Sure, as a tablet, you can use the Surface while you lie in bed, but if you’re sitting on a couch in front of the TV, the Pro’s kickstand-and-bendy-keyboard anatomy doesn’t lend to it sitting comfortably on your lap. Plus, the kickstand ensures that you can’t really change the angle of the screen, like you can with a laptop.
All said, those are small complaints, and the Surface Pro is still an amazing, well-rounded machine. Just be sure not to confuse the Pro with its functionally challenged brother, the cheaper Surface RT.
Quick aside, here’s our super-short review of the Surface RT: It’s Really Terrible. It doesn’t have the full features of a PC so you can’t even install PC games on it. If you’re even faintly considering the Surface RT, then our advice is to spend the extra cash to get the Pro (64GB) instead.
Earlier, we said everyone keeps asking us two basic questions about the Microsoft Surface Pro, and this is the second one: Should I get it?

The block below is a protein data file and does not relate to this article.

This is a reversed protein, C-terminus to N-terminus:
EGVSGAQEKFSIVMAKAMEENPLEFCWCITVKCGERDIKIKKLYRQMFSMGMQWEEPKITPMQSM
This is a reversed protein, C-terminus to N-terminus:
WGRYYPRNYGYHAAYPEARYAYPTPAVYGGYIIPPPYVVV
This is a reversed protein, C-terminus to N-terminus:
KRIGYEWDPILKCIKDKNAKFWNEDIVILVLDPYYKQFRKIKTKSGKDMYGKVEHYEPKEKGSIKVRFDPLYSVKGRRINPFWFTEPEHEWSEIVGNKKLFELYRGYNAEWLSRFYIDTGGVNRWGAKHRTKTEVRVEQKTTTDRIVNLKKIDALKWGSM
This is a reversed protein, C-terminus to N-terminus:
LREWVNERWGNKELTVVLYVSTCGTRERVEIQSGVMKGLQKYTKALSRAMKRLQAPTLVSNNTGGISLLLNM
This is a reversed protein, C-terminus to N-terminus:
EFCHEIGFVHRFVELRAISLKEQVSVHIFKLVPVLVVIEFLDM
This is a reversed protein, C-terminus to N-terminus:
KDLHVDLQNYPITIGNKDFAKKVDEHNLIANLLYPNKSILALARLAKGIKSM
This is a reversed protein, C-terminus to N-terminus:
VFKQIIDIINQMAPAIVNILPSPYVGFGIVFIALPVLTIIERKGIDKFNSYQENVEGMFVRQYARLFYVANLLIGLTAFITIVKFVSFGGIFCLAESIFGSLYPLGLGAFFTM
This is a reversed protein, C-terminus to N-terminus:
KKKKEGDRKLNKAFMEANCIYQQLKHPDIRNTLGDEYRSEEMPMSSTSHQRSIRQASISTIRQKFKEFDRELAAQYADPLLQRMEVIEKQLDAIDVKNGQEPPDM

Our answer is an all-caps YES! ...with a tiny disclaimer: If you’re already an established Mac user, then you’ll likely be more comfortable with a MacBook Air if you’re looking for portability and power. If you’re a professional artist with a big budget, you’re probably already aiming for a Wacom Cintiq, the luxury car of drawing tablets.
If you’re more interested in playing the next Call of Duty than smaller indie games, then you’ll still need a fully-spec-ed gaming rig instead of a PC you can carry around.
However, if you’re a geek who simply wants a lightweight, fully featured computer that you can take everywhere for work or some light gaming; and/or if you’re an artist who wants a mobile digital sketchbook; then you’ll find that the Microsoft Surface Pro is just flat out good.
Pros: Powerful, portable jack-of-all trades for work and entertainment.
Cons: Can’t run heavier games.